2. Call the supplier to tell them how much you appreciate the thought but you can’t accept the gift.
  3. Call the Finance Regulation department and ask for advice.
  4. Call the supplier to accept the gift and offer your thanks.

Following the student’s response, as an author, you can either choose to offer immediate feedback to explain which option is the best choice, or you can move students to further scenarios where they learn the consequences of their choice from subsequent outcomes.

Scenarios make a great form of learning because they provide an opportunity for learners to make incorrect choices and judgements without the real-life consequences of the potential mistakes they might make.

  1. Keep it real.

One of the most important points for a scenario is that your learners have to believe it could happen. To achieve this, the scenario must be “real”, that is to say credible: the best scenarios are rooted in real-life examples where incorrect choices and mistake have been made.

For example, in a course on construction safety, would the following scenario be credible?


You need to excavate a two metre deep trench on site and are running behind schedule. Your site supervisor insists that, to save time, you should not use any shoring or support on the trench. What do you do?

This scenario could be viewed as relatively ineffective because it is highly unlikely that a supervisor would make a request to use no support on a trench this size. Far better to use an example based on the choice of the type of support to illustrate the potential issues and learning point of time versus risk.

  1. Keep it relevant

For a scenario to be truly effective, the situation must be relevant to what the learner does in their work.  For example, to them in a data protection course, if your learner works on a busy counter in a retail environment, would the following scenario be relevant?


A customer calls you on the phone and says they have received an incorrect bill through the post. You check their record on your billing system and find the person speaking on the phone is not the listed contact on the account. What do you do?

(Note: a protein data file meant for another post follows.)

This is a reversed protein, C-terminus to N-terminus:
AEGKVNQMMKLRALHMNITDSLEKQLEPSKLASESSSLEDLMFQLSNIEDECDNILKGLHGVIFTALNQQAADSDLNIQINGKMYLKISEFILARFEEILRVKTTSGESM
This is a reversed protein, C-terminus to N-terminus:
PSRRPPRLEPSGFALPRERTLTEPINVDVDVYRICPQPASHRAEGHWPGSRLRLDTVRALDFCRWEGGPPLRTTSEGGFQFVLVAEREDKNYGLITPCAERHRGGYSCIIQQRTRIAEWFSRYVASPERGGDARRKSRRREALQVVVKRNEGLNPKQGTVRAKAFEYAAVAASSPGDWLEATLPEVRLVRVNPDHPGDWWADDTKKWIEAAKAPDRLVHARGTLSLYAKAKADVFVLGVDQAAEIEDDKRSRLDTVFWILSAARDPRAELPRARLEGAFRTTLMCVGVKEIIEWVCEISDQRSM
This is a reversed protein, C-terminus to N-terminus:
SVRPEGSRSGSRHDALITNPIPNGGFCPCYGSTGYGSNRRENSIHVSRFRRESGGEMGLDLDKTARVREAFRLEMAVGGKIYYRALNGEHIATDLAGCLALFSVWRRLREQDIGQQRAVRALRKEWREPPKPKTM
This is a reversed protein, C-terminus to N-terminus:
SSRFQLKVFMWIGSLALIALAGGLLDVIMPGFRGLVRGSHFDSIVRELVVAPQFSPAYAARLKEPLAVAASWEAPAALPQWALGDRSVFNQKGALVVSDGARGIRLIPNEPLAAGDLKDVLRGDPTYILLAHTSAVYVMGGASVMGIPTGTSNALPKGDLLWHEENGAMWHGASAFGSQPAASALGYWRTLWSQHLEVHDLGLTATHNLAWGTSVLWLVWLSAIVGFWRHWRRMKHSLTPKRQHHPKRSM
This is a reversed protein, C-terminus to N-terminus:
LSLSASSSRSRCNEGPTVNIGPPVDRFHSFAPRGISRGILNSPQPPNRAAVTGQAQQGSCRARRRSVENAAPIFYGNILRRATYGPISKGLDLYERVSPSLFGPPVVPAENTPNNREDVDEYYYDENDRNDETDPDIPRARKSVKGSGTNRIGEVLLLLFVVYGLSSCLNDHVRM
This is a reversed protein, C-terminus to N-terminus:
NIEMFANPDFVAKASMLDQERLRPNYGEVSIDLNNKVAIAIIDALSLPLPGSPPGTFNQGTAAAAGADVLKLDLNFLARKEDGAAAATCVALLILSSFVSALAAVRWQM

While a student from a face-to-face retail environment will be able to make a sensible guess, they will get less value than a scenario that speaks to what they do – dealing with customers face-to-face and the likely issues they will face.

  1. Make it ambivalent

The best scenarios are ones where the choices are not clear-cut. Options which are not obvious cause the learner to pause, to consider the different options and to assess the implications. This is the point at which your learning point starts to be applied and become less abstract. If you include obviously wrong or “giveaway” choices, the overall impact will decrease.

As an example, consider a course on effective annual appraisals where the first formal stage of the appraisal is a self-assessment of performance by the staff member. Would the following scenario be effective?


You are in meeting with a member of your team, Heinrich, for his annual appraisal. After initial pleasantries, you ask whether he has completed his self-assessment. Heinrich explains he hasn’t. What do you do?

  1. Terminate the meeting immediately explaining that his behaviour is unacceptable.
  2. Continue the meeting, moving to your own assessment of his performance
  3. Ask him why he has been unable to complete his self-assessment

In this example, answer (c) is clearly the appropriate choice. There is insufficient ambivalence in the options and little to cause the learner to stop and consider. The best scenarios have an element of dilemma or conflicting forces in their choices, echoing real life.

Take a look at this eLearning course for some great ideas on scenario-based learning in the area of first aid. Not only does it use some really effective scenarios but it also shows how you can include interactive video in your course:

Even if your budget doesn’t run to video, you can still deliver effective scenarios with a just a few lines of text to create a realistic, real situation combined with some well-crafted options to make your learners pause and really reflect on your learning points.

In future blogs, I’ll be looking at devices that you can use to make your scenarios even more effective – including gamification and other kickers. If you have any great techniques you use that you would like to share, let me know!